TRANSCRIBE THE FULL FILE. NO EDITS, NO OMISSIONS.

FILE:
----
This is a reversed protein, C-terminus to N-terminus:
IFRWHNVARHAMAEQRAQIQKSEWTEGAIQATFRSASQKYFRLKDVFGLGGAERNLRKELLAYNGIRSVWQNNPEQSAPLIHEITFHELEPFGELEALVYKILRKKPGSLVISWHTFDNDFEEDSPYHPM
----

This is a reversed protein, C-terminus to N-terminus:
IFRWHNVARHAMAEQRAQIQKSEWTEGAIQATFRSASQKYFRLKDVFGLGGAERNLRKELLAYNGIRSVWQNNPEQSAPLIHEITFHELEPFGELEALVYKILRKKPGSLVISWHTFDNDFEEDSPYHPM